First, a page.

I saw that on TV and read the reports. The stewards didn’t think there was any blame anywhere.

I do agree with you though – SIR handled it with pure class.


It was basically sergey”s mistake, if one can call it that.


anyone’s mistake but hamiltons right? Maybe it was Sebs?


No David, as I wrote, sirotkins fault. Use your “EQ” my good man👍


Tiny d probably doesn’t comprehend what EQ means James k. To him it’s probably a fondant filling in a Quality Streets selection tin.

Tornillo Amarillo

Charles Leclerc rejected a call from his team to return to the pits and went on to improve his time and move up from eleventh to eighth.”

Yeah, it was his decision, amazing because he was right.
Haas and Sauber so good cars… under Ferrari guidance… Even Ericsson shines!


sirotkin stole from hamilton and gave it back. thieves often display guilt when caught.


Valtteri & Kimi should be on the front row, because Lewis has to be penalized.

Blocking has been a 3 to 5 place grid penalty all year, & if Hamilton is not sent backwards, then we will finally have proof that the whole Championship is rigged.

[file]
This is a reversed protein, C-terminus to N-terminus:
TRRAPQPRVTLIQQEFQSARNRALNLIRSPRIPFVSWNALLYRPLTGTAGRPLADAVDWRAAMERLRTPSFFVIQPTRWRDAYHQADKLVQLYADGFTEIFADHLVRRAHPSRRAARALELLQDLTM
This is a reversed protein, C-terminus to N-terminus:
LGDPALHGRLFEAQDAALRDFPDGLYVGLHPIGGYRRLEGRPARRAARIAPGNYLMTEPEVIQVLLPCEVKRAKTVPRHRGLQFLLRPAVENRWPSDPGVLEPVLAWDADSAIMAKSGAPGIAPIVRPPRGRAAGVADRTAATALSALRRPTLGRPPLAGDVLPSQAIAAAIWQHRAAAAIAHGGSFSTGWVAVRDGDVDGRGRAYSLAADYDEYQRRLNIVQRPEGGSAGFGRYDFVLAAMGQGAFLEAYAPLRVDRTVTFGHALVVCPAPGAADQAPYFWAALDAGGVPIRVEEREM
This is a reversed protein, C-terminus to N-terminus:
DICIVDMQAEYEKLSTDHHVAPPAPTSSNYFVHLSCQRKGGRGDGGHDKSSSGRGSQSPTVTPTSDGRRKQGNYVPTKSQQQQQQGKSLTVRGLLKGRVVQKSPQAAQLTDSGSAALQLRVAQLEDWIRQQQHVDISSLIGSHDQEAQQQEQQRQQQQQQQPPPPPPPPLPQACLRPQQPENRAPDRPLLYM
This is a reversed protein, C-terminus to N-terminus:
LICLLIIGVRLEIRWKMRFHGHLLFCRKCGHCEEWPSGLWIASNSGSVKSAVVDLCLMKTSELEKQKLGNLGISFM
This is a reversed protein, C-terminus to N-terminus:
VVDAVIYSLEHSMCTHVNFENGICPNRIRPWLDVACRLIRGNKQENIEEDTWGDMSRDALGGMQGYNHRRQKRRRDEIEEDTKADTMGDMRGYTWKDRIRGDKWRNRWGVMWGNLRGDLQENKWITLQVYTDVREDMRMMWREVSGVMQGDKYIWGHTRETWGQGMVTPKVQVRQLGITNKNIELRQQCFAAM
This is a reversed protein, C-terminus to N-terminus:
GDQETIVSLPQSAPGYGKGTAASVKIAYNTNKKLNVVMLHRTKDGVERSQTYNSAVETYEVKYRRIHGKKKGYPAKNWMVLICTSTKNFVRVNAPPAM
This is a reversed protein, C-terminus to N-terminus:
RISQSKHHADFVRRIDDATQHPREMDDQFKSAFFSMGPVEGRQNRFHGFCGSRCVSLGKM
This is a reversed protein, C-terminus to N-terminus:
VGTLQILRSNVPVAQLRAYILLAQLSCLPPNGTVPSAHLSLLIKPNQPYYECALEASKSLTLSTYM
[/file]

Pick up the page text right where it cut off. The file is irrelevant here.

Vettel has had another red mist brain explosion. That should result in his quali time being stripped, meaning he should start 15th, & not even been in the Q3 session.

If Ferrari complain about Kimi being blocked as well, Lewis could be 8th.

So the grid should have Red Bull 2nd row & Sauber 3rd row, with KMag in P10.

Come on Stewards, grow a set & do the right thing.

….. I bet they don’t.


@Mick, maybe you should read the sporting regulation before being overly opinionated.


why not pay attention instead of making up lies?


thieves, liars there you go again. no EQ whatsoever


You’re right. They didn’t!